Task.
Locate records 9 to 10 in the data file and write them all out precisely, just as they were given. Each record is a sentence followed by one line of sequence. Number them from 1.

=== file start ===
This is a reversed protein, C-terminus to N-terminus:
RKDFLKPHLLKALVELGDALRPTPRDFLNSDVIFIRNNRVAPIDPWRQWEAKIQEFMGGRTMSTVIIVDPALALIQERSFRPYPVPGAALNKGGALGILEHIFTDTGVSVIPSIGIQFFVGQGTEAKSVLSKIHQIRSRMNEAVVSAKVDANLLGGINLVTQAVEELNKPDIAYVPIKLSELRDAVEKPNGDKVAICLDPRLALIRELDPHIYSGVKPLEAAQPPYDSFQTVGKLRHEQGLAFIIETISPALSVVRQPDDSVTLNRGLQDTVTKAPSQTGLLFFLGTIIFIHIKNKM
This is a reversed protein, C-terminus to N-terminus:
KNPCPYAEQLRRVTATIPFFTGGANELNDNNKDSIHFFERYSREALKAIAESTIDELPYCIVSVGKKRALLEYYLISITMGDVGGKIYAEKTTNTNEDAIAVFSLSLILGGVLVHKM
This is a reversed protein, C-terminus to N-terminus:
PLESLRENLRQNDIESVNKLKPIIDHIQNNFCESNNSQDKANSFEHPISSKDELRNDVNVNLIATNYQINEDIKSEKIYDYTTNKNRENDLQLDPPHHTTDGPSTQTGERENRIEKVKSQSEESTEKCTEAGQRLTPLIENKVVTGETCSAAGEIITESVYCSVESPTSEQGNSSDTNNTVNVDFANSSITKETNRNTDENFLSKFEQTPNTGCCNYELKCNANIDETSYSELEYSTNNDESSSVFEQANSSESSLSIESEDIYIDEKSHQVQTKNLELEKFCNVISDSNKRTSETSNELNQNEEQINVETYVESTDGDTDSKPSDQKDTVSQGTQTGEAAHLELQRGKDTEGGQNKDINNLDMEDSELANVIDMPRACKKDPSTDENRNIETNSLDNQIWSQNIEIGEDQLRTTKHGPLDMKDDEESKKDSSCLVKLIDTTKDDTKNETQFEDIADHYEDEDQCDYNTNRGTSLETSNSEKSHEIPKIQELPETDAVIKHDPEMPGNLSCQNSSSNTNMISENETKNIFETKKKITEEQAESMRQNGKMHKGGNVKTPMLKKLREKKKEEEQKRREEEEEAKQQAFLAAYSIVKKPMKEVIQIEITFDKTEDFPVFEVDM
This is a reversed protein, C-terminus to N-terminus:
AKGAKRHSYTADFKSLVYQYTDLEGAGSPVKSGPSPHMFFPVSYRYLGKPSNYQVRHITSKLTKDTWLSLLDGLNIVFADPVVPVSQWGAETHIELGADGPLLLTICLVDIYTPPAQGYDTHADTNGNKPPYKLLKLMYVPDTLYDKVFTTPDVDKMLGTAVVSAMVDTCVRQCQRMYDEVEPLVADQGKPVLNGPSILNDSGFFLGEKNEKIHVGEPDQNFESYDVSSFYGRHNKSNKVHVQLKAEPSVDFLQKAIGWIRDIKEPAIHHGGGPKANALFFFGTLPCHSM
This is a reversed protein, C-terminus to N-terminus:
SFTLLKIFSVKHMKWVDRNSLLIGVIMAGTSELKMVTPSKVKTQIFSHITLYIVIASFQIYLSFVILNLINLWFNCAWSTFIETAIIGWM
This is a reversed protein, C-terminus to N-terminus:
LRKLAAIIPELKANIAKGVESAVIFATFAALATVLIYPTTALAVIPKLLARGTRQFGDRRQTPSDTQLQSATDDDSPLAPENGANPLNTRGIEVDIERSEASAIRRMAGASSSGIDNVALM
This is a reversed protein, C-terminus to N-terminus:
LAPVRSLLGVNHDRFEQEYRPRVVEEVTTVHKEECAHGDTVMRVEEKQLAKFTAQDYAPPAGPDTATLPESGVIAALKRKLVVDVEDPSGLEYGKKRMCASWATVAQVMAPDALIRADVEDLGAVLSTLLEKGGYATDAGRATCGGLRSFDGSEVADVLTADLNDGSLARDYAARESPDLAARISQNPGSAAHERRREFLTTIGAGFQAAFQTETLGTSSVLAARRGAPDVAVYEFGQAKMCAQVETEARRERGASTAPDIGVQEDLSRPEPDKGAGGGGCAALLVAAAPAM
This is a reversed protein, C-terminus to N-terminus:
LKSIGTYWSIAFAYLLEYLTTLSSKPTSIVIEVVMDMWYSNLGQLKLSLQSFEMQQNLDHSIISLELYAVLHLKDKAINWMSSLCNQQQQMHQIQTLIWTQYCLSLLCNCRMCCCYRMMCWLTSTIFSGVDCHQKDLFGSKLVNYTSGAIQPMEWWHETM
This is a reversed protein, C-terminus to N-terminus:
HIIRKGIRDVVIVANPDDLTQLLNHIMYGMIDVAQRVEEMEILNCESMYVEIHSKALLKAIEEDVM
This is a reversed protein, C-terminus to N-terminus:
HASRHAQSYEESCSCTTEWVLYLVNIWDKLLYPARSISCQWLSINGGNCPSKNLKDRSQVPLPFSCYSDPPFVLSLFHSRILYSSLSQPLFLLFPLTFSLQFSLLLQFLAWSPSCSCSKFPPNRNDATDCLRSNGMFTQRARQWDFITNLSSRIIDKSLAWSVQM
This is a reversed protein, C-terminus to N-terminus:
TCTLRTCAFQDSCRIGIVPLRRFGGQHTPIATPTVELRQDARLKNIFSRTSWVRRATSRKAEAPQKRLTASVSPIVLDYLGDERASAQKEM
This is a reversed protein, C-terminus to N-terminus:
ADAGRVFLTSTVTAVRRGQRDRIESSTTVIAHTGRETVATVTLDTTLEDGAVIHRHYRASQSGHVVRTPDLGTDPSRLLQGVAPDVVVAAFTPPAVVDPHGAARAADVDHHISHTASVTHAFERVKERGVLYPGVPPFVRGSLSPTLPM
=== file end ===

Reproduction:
This is a reversed protein, C-terminus to N-terminus:
HIIRKGIRDVVIVANPDDLTQLLNHIMYGMIDVAQRVEEMEILNCESMYVEIHSKALLKAIEEDVM
This is a reversed protein, C-terminus to N-terminus:
HASRHAQSYEESCSCTTEWVLYLVNIWDKLLYPARSISCQWLSINGGNCPSKNLKDRSQVPLPFSCYSDPPFVLSLFHSRILYSSLSQPLFLLFPLTFSLQFSLLLQFLAWSPSCSCSKFPPNRNDATDCLRSNGMFTQRARQWDFITNLSSRIIDKSLAWSVQM